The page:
Those leadership skills that began within her home translated to her ability to lead Harmon’s 20/20 Olympics project for the last two years.  In 2016, the project team took third place for their idea of having an outdoor classroom on campus, another phase of the Harmon Hub.  Fundraising challenges for the project lead the students to an idea that could be completed before graduation: getting futsal courts.  As it turns out, city government officials were debating on a location and Harmon students met with commissioners, convincing them to put the court on their campus.  The second phase includes adding lights so that the courts can be used after dark.  The experience of talking and meeting with commissioners has also helped Alicia grow as a leader. “Before 20/20 Leadership, I didn’t even know who the commissioners were and now, I’ve gotten a chance to know them and my community even better as a result of the program.”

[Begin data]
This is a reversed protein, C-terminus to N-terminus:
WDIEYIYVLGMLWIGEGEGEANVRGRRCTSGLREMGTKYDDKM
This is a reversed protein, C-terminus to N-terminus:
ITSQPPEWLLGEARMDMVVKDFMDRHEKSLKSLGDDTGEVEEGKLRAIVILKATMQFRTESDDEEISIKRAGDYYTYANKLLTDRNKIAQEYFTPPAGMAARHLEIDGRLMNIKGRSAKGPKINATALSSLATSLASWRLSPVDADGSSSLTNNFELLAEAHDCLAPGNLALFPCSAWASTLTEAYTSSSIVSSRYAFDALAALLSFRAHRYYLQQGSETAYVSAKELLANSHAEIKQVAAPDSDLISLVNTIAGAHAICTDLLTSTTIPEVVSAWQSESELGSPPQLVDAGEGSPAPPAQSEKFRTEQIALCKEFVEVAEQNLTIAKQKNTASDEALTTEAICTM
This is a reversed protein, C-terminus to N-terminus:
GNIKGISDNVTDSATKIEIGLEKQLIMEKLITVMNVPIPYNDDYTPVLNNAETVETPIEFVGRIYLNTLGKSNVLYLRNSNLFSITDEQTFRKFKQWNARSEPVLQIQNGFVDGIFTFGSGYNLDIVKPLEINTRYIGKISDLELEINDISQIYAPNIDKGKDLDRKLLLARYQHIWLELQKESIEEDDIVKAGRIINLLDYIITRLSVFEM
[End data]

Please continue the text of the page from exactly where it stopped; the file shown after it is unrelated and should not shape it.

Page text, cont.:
Even though her parents did not attend college, education has always been a focal point in their household.  Alicia remembers that her mother has always been involved in her educational endeavors, ensuring that she was taking the hardest courses that would be helpful for her in the future.  Her father was also the one who introduced her to Kansas State University.  The university, home to one of the top veterinary schools, has always been at the forefront of Alicia’s mind, so much so that she reluctantly applied to other colleges.  “I only applied to others because I had to,” she reflects.